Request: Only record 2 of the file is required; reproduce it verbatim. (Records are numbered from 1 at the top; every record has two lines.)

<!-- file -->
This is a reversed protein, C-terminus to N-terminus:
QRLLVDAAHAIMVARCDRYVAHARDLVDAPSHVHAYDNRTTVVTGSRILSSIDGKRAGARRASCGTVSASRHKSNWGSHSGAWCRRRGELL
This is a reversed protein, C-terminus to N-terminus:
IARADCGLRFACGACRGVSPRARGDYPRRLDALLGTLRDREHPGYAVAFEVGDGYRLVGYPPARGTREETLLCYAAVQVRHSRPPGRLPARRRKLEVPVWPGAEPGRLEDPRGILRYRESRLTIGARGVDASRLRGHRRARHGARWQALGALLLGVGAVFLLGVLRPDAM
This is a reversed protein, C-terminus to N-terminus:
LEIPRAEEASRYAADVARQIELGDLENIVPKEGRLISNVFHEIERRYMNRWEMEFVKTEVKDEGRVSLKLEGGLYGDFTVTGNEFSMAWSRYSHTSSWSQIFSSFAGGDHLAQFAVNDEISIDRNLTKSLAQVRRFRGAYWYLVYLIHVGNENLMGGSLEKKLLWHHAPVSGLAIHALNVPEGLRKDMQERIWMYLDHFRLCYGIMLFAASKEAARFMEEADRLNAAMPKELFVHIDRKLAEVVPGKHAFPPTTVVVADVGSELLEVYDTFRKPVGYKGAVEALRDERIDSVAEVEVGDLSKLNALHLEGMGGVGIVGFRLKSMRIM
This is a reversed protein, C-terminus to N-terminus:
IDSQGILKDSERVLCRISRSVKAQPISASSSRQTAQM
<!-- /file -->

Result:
This is a reversed protein, C-terminus to N-terminus:
IARADCGLRFACGACRGVSPRARGDYPRRLDALLGTLRDREHPGYAVAFEVGDGYRLVGYPPARGTREETLLCYAAVQVRHSRPPGRLPARRRKLEVPVWPGAEPGRLEDPRGILRYRESRLTIGARGVDASRLRGHRRARHGARWQALGALLLGVGAVFLLGVLRPDAM